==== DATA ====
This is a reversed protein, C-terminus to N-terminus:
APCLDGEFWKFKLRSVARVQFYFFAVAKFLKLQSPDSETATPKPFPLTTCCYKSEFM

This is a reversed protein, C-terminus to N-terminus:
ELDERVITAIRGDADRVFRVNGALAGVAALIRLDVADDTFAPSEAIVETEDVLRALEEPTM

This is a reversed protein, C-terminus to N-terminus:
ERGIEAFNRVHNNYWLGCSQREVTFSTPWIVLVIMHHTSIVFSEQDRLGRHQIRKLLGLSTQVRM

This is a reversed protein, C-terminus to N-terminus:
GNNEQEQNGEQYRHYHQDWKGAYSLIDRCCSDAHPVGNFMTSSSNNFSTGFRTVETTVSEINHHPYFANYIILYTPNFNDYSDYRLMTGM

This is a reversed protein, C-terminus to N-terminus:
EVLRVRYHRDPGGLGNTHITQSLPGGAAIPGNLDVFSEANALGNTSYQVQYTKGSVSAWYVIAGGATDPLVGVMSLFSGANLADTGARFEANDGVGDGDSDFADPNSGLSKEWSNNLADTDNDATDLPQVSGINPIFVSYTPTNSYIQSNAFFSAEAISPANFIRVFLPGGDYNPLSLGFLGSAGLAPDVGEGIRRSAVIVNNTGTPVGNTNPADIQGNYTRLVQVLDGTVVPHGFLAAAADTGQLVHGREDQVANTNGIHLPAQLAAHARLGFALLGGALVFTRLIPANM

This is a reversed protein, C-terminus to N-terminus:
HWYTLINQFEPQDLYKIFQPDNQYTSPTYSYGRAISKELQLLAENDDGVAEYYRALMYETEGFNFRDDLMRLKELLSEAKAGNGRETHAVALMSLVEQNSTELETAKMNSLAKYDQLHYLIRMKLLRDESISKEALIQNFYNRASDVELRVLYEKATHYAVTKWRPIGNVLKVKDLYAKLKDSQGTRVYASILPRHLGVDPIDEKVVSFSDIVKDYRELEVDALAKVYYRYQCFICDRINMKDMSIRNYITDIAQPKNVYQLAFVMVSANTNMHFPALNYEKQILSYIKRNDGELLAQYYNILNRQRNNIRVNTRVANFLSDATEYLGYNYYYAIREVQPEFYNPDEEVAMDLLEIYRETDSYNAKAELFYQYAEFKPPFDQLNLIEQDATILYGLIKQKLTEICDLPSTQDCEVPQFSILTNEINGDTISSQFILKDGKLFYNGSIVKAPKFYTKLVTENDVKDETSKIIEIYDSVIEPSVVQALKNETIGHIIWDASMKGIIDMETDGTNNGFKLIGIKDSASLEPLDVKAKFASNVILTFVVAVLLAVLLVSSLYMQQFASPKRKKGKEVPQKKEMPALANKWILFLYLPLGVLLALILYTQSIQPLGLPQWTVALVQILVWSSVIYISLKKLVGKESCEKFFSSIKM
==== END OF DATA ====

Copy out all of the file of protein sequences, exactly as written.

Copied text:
This is a reversed protein, C-terminus to N-terminus:
APCLDGEFWKFKLRSVARVQFYFFAVAKFLKLQSPDSETATPKPFPLTTCCYKSEFM

This is a reversed protein, C-terminus to N-terminus:
ELDERVITAIRGDADRVFRVNGALAGVAALIRLDVADDTFAPSEAIVETEDVLRALEEPTM

This is a reversed protein, C-terminus to N-terminus:
ERGIEAFNRVHNNYWLGCSQREVTFSTPWIVLVIMHHTSIVFSEQDRLGRHQIRKLLGLSTQVRM

This is a reversed protein, C-terminus to N-terminus:
GNNEQEQNGEQYRHYHQDWKGAYSLIDRCCSDAHPVGNFMTSSSNNFSTGFRTVETTVSEINHHPYFANYIILYTPNFNDYSDYRLMTGM

This is a reversed protein, C-terminus to N-terminus:
EVLRVRYHRDPGGLGNTHITQSLPGGAAIPGNLDVFSEANALGNTSYQVQYTKGSVSAWYVIAGGATDPLVGVMSLFSGANLADTGARFEANDGVGDGDSDFADPNSGLSKEWSNNLADTDNDATDLPQVSGINPIFVSYTPTNSYIQSNAFFSAEAISPANFIRVFLPGGDYNPLSLGFLGSAGLAPDVGEGIRRSAVIVNNTGTPVGNTNPADIQGNYTRLVQVLDGTVVPHGFLAAAADTGQLVHGREDQVANTNGIHLPAQLAAHARLGFALLGGALVFTRLIPANM

This is a reversed protein, C-terminus to N-terminus:
HWYTLINQFEPQDLYKIFQPDNQYTSPTYSYGRAISKELQLLAENDDGVAEYYRALMYETEGFNFRDDLMRLKELLSEAKAGNGRETHAVALMSLVEQNSTELETAKMNSLAKYDQLHYLIRMKLLRDESISKEALIQNFYNRASDVELRVLYEKATHYAVTKWRPIGNVLKVKDLYAKLKDSQGTRVYASILPRHLGVDPIDEKVVSFSDIVKDYRELEVDALAKVYYRYQCFICDRINMKDMSIRNYITDIAQPKNVYQLAFVMVSANTNMHFPALNYEKQILSYIKRNDGELLAQYYNILNRQRNNIRVNTRVANFLSDATEYLGYNYYYAIREVQPEFYNPDEEVAMDLLEIYRETDSYNAKAELFYQYAEFKPPFDQLNLIEQDATILYGLIKQKLTEICDLPSTQDCEVPQFSILTNEINGDTISSQFILKDGKLFYNGSIVKAPKFYTKLVTENDVKDETSKIIEIYDSVIEPSVVQALKNETIGHIIWDASMKGIIDMETDGTNNGFKLIGIKDSASLEPLDVKAKFASNVILTFVVAVLLAVLLVSSLYMQQFASPKRKKGKEVPQKKEMPALANKWILFLYLPLGVLLALILYTQSIQPLGLPQWTVALVQILVWSSVIYISLKKLVGKESCEKFFSSIKM